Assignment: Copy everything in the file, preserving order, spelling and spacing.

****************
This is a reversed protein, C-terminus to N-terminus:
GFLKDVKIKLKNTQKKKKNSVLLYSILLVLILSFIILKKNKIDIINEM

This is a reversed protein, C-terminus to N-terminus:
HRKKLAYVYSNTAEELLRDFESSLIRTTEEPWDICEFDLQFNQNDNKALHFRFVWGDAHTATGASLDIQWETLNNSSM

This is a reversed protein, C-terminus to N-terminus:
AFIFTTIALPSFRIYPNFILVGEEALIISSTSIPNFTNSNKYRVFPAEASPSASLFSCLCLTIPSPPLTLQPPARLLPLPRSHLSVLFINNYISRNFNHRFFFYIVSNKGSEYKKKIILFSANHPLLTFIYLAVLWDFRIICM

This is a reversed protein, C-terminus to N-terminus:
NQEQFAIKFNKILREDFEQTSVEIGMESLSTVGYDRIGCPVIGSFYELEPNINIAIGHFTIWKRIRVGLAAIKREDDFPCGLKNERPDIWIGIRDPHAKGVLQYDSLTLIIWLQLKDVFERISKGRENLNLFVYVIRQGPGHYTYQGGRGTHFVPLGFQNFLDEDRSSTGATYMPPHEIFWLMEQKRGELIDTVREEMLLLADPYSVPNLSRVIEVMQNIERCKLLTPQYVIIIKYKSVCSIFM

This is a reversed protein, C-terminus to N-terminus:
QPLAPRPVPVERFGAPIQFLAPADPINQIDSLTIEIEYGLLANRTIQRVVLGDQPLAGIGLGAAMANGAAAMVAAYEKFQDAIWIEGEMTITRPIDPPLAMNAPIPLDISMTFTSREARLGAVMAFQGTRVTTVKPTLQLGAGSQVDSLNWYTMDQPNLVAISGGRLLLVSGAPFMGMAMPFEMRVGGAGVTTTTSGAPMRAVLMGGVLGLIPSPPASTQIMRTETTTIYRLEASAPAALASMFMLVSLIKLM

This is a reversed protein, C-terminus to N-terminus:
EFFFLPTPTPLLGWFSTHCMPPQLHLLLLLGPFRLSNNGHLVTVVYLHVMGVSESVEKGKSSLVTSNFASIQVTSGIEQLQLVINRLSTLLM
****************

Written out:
This is a reversed protein, C-terminus to N-terminus:
GFLKDVKIKLKNTQKKKKNSVLLYSILLVLILSFIILKKNKIDIINEM

This is a reversed protein, C-terminus to N-terminus:
HRKKLAYVYSNTAEELLRDFESSLIRTTEEPWDICEFDLQFNQNDNKALHFRFVWGDAHTATGASLDIQWETLNNSSM

This is a reversed protein, C-terminus to N-terminus:
AFIFTTIALPSFRIYPNFILVGEEALIISSTSIPNFTNSNKYRVFPAEASPSASLFSCLCLTIPSPPLTLQPPARLLPLPRSHLSVLFINNYISRNFNHRFFFYIVSNKGSEYKKKIILFSANHPLLTFIYLAVLWDFRIICM

This is a reversed protein, C-terminus to N-terminus:
NQEQFAIKFNKILREDFEQTSVEIGMESLSTVGYDRIGCPVIGSFYELEPNINIAIGHFTIWKRIRVGLAAIKREDDFPCGLKNERPDIWIGIRDPHAKGVLQYDSLTLIIWLQLKDVFERISKGRENLNLFVYVIRQGPGHYTYQGGRGTHFVPLGFQNFLDEDRSSTGATYMPPHEIFWLMEQKRGELIDTVREEMLLLADPYSVPNLSRVIEVMQNIERCKLLTPQYVIIIKYKSVCSIFM

This is a reversed protein, C-terminus to N-terminus:
QPLAPRPVPVERFGAPIQFLAPADPINQIDSLTIEIEYGLLANRTIQRVVLGDQPLAGIGLGAAMANGAAAMVAAYEKFQDAIWIEGEMTITRPIDPPLAMNAPIPLDISMTFTSREARLGAVMAFQGTRVTTVKPTLQLGAGSQVDSLNWYTMDQPNLVAISGGRLLLVSGAPFMGMAMPFEMRVGGAGVTTTTSGAPMRAVLMGGVLGLIPSPPASTQIMRTETTTIYRLEASAPAALASMFMLVSLIKLM

This is a reversed protein, C-terminus to N-terminus:
EFFFLPTPTPLLGWFSTHCMPPQLHLLLLLGPFRLSNNGHLVTVVYLHVMGVSESVEKGKSSLVTSNFASIQVTSGIEQLQLVINRLSTLLM